Russia will make a major contribution to doubling capacity at Paks, Hungary’s sole nuclear power plant, after a deal signed during a visit by Hungarian Prime Minister Viktor Orbán to Moscow this week. Russia’s Rosatom will add 2,400 MW to the plant, which currently provides the country with 40% of its electricity.
Russian President Vladimir Putin said after talks with Orbán that the two new blocks would boost Hungary’s energy independence. Two of the four extant blocks of Paks nuclear power station are set to expire in 2037. Rosatom chief Sergey Kiriyenko said Russia would provide a 30-year loan to finance a major part of the EUR 10-12 billion project.
The deal covers constructing the new blocks, fuel supplies and servicing, Kiriyenko noted. Putin called the agreement “unique”, adding that over 40% of the project would be completed by Hungary. Tuesday’s agreements will contribute to broadening Russia-Hungary ties, he added.
Orbán said the deal was a precondition for continuing and strengthening energy cooperation between Hungary and Russia. Referring to the Soviet-Hungarian energy agreement of 1966, he said it was “one of the few good legacies of communism” and noted that the expansion contract was an “excellent professional deal”.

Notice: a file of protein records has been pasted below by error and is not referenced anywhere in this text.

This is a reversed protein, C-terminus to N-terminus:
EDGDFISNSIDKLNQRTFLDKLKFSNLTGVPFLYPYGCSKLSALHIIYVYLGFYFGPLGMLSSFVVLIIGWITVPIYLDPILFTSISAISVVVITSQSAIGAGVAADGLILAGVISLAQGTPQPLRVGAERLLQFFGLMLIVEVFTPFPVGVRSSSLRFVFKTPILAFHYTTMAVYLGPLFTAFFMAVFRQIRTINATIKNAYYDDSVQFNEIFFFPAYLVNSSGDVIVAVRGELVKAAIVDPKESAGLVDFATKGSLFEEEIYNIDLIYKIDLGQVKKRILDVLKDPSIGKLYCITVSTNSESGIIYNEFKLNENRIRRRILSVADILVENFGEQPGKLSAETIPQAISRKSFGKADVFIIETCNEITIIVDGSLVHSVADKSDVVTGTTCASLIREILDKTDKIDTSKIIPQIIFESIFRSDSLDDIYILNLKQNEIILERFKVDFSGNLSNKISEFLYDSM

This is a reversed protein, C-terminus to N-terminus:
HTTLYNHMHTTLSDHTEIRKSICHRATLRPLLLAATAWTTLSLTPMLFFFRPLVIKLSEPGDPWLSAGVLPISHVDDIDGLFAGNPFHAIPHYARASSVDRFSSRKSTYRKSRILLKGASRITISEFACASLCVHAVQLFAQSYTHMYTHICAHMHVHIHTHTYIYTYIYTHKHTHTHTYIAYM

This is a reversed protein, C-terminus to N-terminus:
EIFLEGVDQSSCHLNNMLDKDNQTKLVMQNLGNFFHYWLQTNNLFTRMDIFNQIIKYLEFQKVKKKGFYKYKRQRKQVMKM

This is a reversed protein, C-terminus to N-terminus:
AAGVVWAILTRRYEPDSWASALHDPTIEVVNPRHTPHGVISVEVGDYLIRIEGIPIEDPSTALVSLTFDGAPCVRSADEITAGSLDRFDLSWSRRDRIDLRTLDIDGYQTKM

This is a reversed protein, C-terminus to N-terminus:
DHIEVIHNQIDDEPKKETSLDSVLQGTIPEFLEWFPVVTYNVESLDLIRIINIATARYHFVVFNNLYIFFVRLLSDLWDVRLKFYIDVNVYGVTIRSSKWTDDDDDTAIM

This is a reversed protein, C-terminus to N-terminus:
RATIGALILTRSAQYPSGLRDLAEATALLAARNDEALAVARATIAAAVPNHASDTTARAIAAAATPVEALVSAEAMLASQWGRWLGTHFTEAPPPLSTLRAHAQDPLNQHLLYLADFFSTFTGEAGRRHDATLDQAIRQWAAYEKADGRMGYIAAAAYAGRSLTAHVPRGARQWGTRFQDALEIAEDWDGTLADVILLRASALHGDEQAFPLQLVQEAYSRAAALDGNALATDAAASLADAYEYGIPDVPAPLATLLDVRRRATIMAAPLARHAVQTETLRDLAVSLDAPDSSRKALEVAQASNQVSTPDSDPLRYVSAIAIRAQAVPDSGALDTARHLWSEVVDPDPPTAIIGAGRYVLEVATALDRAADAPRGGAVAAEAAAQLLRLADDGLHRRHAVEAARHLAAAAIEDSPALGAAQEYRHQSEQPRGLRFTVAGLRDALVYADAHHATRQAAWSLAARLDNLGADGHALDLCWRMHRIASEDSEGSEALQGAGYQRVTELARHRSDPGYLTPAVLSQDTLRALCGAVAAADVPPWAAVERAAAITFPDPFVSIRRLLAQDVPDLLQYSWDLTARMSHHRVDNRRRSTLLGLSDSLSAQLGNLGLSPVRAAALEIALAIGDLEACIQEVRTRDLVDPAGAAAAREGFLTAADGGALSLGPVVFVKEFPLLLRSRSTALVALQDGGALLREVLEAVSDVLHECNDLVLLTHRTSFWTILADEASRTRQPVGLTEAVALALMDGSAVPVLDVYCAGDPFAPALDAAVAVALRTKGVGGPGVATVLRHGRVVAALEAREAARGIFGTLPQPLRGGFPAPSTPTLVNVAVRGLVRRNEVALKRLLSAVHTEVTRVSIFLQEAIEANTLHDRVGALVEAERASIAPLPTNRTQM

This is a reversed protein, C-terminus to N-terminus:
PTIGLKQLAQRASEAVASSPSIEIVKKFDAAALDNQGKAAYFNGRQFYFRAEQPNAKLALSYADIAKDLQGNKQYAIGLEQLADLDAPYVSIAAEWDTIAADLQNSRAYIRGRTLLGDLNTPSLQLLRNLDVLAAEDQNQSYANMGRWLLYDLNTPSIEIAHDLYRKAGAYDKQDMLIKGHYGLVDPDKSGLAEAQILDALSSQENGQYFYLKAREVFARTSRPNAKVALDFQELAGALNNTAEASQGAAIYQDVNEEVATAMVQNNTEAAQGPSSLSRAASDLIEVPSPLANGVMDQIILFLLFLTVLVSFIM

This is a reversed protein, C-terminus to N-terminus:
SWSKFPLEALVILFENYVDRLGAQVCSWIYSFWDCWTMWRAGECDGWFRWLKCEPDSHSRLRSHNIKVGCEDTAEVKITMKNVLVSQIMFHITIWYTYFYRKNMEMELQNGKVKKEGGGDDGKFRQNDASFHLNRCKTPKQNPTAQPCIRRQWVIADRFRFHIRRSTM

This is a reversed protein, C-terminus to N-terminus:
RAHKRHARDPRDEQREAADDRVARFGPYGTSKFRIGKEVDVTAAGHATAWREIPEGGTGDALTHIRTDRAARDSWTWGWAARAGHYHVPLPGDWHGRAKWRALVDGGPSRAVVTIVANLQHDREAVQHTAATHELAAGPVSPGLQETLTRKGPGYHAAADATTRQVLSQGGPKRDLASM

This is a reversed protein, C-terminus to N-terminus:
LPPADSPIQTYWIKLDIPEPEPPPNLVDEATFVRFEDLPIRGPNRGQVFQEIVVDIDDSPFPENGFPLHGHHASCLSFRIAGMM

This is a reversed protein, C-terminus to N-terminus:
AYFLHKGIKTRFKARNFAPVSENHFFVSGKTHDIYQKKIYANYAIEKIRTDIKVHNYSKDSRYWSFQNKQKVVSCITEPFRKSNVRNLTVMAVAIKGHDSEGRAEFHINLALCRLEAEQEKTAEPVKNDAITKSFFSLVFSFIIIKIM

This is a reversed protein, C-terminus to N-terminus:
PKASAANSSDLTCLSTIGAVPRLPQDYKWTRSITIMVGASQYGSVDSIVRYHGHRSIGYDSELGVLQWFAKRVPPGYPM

Hungary’s opposition parties slammed the agreement, saying Orbán had bypassed social and parliamentary consultations. The Gordon Bajnai-led E-PM said the bilateral deal, shrouded in secrecy and containing unknown conditions, was signed without Parliament’s authorisation and was therefore invalid.
In response the ruling Fidesz party said Bajnai has reversed his position on the Paks nuclear power plant since he was prime minister in 2010. Fidesz referred to remarks Bajnai made in 2010 that the renewal of the power plant’s blocks would contribute to the country’s energy security and ensure a safe supply of electricity.
Opposition party LMP called on the government to publish the details of the Moscow agreement. Bernadett Szél, the party’s co-leader, told state news agency MTI that it appeared there was a danger “Viktor Orbán has in effect sold Hungary to the Russians”. She said it was as yet unclear what exactly had been signed in Moscow, and so LMP would do everything within its power to bring the entire text of the agreement out into the open.
Szél said that in a normal country there would be a social and political debate on the issue but this had failed to happen in Hungary. LMP has launched a petition on Facebook and is organising a demonstration, she said.
The E-PM electoral alliance also called for the details of the agreement to be made public. Benedek Jávor, who sits as an independent lawmaker, said that on the basis of Hungarian laws, extant parliamentary decrees and the standpoint of the ombudsman, Orbán had had no right to sign an agreement on “the most important parameters of the expansion”.